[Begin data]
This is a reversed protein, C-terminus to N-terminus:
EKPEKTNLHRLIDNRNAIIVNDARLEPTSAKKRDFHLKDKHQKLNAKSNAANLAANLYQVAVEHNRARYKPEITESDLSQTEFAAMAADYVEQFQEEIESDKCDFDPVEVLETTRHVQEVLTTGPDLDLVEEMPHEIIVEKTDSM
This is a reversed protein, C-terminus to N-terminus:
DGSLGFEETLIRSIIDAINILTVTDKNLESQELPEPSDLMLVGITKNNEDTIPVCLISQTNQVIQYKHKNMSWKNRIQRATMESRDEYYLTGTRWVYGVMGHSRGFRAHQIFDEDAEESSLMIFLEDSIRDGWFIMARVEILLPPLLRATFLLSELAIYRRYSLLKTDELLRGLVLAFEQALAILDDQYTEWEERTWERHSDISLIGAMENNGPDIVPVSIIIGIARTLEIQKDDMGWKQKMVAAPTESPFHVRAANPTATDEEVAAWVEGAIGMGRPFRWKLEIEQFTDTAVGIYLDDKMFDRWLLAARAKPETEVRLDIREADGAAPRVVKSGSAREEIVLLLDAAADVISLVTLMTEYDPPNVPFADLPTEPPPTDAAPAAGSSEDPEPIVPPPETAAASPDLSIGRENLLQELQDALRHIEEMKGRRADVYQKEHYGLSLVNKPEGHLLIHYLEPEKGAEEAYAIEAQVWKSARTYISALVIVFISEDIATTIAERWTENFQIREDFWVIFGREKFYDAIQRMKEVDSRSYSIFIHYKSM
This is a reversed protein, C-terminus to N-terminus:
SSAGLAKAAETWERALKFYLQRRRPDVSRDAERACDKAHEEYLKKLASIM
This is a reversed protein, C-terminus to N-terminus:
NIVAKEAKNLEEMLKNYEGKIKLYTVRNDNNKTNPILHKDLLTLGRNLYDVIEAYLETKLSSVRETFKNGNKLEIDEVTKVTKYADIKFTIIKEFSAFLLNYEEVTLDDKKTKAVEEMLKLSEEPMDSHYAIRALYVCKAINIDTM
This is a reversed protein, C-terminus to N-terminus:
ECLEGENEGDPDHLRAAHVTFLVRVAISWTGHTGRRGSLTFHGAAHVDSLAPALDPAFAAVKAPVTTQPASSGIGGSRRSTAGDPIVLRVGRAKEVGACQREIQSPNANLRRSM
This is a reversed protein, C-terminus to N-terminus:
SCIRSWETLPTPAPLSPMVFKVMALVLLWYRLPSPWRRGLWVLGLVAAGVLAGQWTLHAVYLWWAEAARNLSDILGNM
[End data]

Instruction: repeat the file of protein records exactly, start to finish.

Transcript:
This is a reversed protein, C-terminus to N-terminus:
EKPEKTNLHRLIDNRNAIIVNDARLEPTSAKKRDFHLKDKHQKLNAKSNAANLAANLYQVAVEHNRARYKPEITESDLSQTEFAAMAADYVEQFQEEIESDKCDFDPVEVLETTRHVQEVLTTGPDLDLVEEMPHEIIVEKTDSM
This is a reversed protein, C-terminus to N-terminus:
DGSLGFEETLIRSIIDAINILTVTDKNLESQELPEPSDLMLVGITKNNEDTIPVCLISQTNQVIQYKHKNMSWKNRIQRATMESRDEYYLTGTRWVYGVMGHSRGFRAHQIFDEDAEESSLMIFLEDSIRDGWFIMARVEILLPPLLRATFLLSELAIYRRYSLLKTDELLRGLVLAFEQALAILDDQYTEWEERTWERHSDISLIGAMENNGPDIVPVSIIIGIARTLEIQKDDMGWKQKMVAAPTESPFHVRAANPTATDEEVAAWVEGAIGMGRPFRWKLEIEQFTDTAVGIYLDDKMFDRWLLAARAKPETEVRLDIREADGAAPRVVKSGSAREEIVLLLDAAADVISLVTLMTEYDPPNVPFADLPTEPPPTDAAPAAGSSEDPEPIVPPPETAAASPDLSIGRENLLQELQDALRHIEEMKGRRADVYQKEHYGLSLVNKPEGHLLIHYLEPEKGAEEAYAIEAQVWKSARTYISALVIVFISEDIATTIAERWTENFQIREDFWVIFGREKFYDAIQRMKEVDSRSYSIFIHYKSM
This is a reversed protein, C-terminus to N-terminus:
SSAGLAKAAETWERALKFYLQRRRPDVSRDAERACDKAHEEYLKKLASIM
This is a reversed protein, C-terminus to N-terminus:
NIVAKEAKNLEEMLKNYEGKIKLYTVRNDNNKTNPILHKDLLTLGRNLYDVIEAYLETKLSSVRETFKNGNKLEIDEVTKVTKYADIKFTIIKEFSAFLLNYEEVTLDDKKTKAVEEMLKLSEEPMDSHYAIRALYVCKAINIDTM
This is a reversed protein, C-terminus to N-terminus:
ECLEGENEGDPDHLRAAHVTFLVRVAISWTGHTGRRGSLTFHGAAHVDSLAPALDPAFAAVKAPVTTQPASSGIGGSRRSTAGDPIVLRVGRAKEVGACQREIQSPNANLRRSM
This is a reversed protein, C-terminus to N-terminus:
SCIRSWETLPTPAPLSPMVFKVMALVLLWYRLPSPWRRGLWVLGLVAAGVLAGQWTLHAVYLWWAEAARNLSDILGNM